the trans isomer has forbidden Laporte transitions because it has a centre of symmetry, i? Whereas the cis isomer doesnt have that quality so it will have a higher molar extinction coefficient. Does that sound right?
on the right track, but watch how you word this. I don't like "forbidden Laporte transition", I'd go with "Laporte forbidden transition" meaning a transition that violates the Laporte rule.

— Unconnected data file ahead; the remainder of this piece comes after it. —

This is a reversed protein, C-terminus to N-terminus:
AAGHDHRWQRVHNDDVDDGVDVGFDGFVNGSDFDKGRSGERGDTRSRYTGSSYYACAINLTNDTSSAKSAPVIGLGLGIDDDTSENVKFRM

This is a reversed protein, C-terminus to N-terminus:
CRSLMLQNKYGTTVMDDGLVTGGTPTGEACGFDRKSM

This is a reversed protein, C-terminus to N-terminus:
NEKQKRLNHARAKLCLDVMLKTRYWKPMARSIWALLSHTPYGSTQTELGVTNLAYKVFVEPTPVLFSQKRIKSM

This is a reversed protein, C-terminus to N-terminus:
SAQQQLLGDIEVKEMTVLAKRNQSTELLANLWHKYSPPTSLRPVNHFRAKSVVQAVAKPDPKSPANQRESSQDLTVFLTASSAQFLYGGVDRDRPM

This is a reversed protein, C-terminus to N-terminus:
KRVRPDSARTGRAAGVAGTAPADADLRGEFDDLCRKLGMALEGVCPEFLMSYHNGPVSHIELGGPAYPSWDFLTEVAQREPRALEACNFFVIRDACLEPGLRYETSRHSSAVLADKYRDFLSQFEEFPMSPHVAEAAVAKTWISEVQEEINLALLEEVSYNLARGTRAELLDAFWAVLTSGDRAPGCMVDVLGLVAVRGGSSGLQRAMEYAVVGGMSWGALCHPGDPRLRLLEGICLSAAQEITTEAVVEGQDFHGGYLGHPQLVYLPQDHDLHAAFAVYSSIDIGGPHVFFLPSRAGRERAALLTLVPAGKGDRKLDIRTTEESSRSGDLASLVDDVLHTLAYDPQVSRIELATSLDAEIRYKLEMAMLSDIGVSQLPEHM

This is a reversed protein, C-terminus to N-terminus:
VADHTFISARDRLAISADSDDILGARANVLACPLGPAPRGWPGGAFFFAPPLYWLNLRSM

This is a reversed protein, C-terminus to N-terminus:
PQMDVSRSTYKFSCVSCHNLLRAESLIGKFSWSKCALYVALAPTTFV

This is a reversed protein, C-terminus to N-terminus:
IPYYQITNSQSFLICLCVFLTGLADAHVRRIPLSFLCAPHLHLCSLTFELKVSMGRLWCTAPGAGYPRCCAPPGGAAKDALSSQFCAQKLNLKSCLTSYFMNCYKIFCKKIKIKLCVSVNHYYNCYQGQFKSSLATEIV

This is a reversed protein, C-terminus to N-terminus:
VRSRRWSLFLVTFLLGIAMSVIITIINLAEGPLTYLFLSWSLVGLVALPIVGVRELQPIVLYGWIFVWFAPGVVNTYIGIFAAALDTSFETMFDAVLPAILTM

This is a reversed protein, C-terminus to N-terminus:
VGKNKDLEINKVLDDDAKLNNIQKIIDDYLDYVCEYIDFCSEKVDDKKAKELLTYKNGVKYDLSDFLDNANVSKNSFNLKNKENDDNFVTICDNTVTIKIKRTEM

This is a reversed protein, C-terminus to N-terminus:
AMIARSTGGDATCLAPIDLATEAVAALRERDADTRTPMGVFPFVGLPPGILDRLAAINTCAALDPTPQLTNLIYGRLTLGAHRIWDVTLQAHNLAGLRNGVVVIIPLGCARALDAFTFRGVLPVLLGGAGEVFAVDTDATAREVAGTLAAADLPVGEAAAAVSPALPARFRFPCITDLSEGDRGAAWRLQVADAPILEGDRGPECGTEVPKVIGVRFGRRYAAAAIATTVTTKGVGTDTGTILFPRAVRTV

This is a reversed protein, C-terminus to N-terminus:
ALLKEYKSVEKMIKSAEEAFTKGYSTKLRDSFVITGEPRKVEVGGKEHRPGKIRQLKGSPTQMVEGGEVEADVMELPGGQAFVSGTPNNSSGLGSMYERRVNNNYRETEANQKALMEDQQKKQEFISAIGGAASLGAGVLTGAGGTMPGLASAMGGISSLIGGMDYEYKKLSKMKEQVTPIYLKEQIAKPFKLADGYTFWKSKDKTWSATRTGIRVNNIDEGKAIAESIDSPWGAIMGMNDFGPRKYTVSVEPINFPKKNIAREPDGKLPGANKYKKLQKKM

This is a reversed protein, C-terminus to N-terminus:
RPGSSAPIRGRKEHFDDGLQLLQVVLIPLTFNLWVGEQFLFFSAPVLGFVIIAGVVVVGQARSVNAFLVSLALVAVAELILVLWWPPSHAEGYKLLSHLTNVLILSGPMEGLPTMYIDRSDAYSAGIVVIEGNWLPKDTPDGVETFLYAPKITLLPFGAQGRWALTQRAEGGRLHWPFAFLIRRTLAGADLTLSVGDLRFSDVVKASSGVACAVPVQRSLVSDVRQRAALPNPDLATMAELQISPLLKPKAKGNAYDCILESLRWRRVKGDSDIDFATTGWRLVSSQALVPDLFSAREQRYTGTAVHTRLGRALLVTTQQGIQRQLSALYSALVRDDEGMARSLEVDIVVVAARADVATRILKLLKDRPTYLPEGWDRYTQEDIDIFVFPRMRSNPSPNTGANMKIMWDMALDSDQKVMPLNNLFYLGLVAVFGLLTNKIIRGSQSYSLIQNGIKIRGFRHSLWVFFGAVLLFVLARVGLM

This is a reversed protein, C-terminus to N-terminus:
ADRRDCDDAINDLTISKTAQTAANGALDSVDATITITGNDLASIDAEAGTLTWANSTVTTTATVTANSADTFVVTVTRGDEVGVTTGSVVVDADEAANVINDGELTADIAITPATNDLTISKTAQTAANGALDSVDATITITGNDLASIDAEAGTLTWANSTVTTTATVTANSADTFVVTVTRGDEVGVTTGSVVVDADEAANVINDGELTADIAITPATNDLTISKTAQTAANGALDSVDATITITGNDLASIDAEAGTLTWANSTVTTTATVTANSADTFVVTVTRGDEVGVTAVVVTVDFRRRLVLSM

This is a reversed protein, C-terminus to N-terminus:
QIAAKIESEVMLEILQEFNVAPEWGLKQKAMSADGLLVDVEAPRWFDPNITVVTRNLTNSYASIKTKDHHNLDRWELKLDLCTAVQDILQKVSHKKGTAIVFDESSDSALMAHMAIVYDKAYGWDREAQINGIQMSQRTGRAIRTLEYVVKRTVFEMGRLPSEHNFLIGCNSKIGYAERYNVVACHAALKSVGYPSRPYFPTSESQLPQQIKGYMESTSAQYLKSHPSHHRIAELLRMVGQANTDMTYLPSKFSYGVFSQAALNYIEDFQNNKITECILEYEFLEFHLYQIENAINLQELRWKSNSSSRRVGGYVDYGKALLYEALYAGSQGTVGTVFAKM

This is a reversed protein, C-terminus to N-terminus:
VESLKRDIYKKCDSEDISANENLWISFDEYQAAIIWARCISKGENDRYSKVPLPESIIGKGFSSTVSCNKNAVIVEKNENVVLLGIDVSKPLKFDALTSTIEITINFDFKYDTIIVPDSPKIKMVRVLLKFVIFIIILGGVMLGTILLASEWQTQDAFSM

I'd say that the d-d transitions in the trans isomer violate the Laporte selection rule (or are Laporte forbidden), which applies because the complex is centrosymmetric.
The corresponding transitions in the cis isomer are not subject to the Laporte rule, due to the lack of an inversion centre in the cis complex.
This stuff should be in any heavy inorganic textbook, or perhaps you can even find a book on inorganic spectroscopy.